Sometimes the word heart attack is used to describe a sudden cardiac event or death. But in some of these cases, an actual myocardial infarction isn’t what is happening.  Things like a heart arrhythmia or heart failure may have been the real event. Again, the word heart attack is widely used and sometimes it is used inappropriately.

Heart Attack

The key wording here is…”An interruption of the supply of blood to the heart“.

It is usually an interruption that only affects a part of the heart, not the heart entirely.   The interruption is often from a blockage in the vessels that supplies blood to the heart and not the areas of the heart that pushes the blood to the lungs and to the body.

The vessels that are most often associated with an interruption are the Coronary Arteries.

Oxygen Loss

The single key word here is…”Ischemia“.

This is a very important word to understand.  Ischemia means that because blood flow has stopped to an area of the heart, it isn’t getting the required oxygen to function.

If the heart doesn’t receive oxygen for a short amount of time, the heart tissue could be damaged.

If oxygen is absent for longer periods of time, death of the tissue can happen. If tissue death happens, the heart can no longer work and serious consequences ensue.

The Heart is a Muscle

Since the heart is a muscle, it requires a vast amount of energy  and oxygen to work. It really needs both, in proper amounts, to work productively.

Causes of Heart Attacks

The causes are long but most heart attacks are because of only a few reasons.

The key word here is….”Atherosclerosis”.

This means that cholesterol is building up inside an artery, again this is a coronary artery that supplies blood to the heart muscle itself.

The lumen or circular portion of the vessel, becomes blocked because of a build up of cholesterol.  Remember, cholesterol isn’t necessarily a bad thing. But…too much cholesterol can be.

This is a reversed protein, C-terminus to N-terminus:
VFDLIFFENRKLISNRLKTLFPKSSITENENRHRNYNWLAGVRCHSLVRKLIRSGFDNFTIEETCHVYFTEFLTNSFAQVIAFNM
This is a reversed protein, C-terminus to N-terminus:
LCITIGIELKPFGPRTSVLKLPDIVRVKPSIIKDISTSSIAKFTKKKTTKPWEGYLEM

Blood clots, stress, excess physical exertion, severe infections, and more can also be causes.

Symptoms of a Heart Attack

Chest pain has not purchased sole symptom status for heart attacks. Chest pain can be seen in other conditions, but often heart attacks have chest pain.

Other symptoms may include:

1.)    Difficulty Breathing
2.)    Sweating
3.)    Heart racing
4.)    Anxiety
5.)    Chest pain that can be felt into the back, neck, and/or left arm
6.)    Others

The silent heart attack occurs without chest pain and may occur without any other symptom.

Risk Factors

Several other medical conditions can be a risk factor for heart attacks. As can being overweight, smoking,  alcohol, and stress.

Obesity, elevated blood pressures, diabetes, and elevated cholesterol are all conditions that can increase your risk.

The more risk factors, the more risk.

Of course, being a man alone is more of a risk factor that being female.


The key wording here is….”Diet, exercise and in some cases…medications”.

Improving your diet and watching your cholesterol is a must for most men. Especially those who pass the age of 45.

Attempting to limit or stop smoking and alcohol can dramatically improve your risks.

But, even after all the exercise and dieting, you may still be at risk. Medications can be added to lower your blood pressure and your cholesterol.

If you’ve had a previous heart attack, you may be required to take medications that can help your heart function.

Seeking Medical Treatment

The key wording here is…. “Do it.”

If you are experiencing symptoms, seek medical treatment immediately. But if you are at risk, also seek to talk to a medical professional. You need to better understand your risk factors and where your cholesterol and weight are.

Don’t make the mistake of waiting to see someone after-the-fact.

Remember, a heart attack can happen to the healthiest of us. So, if you are unhealthy, you are already at more of a risk.

by Logan

Are You Healthy? Part I

This is a very interesting question, one where the answers might surprise you. This discussion will be divided into two posts. Please look at both to see the Ten Factors of Being Healthy.

Imagine the five healthiest males and females you can think of. Would they be healthy for the same reasons?  What does “being healthy” actually mean?

A healthy person is expected to live a long life full of happiness. But how exactly is that accomplished? Food and exercise alone!?! There are several aspects of your health – including health, emotionally and spiritually.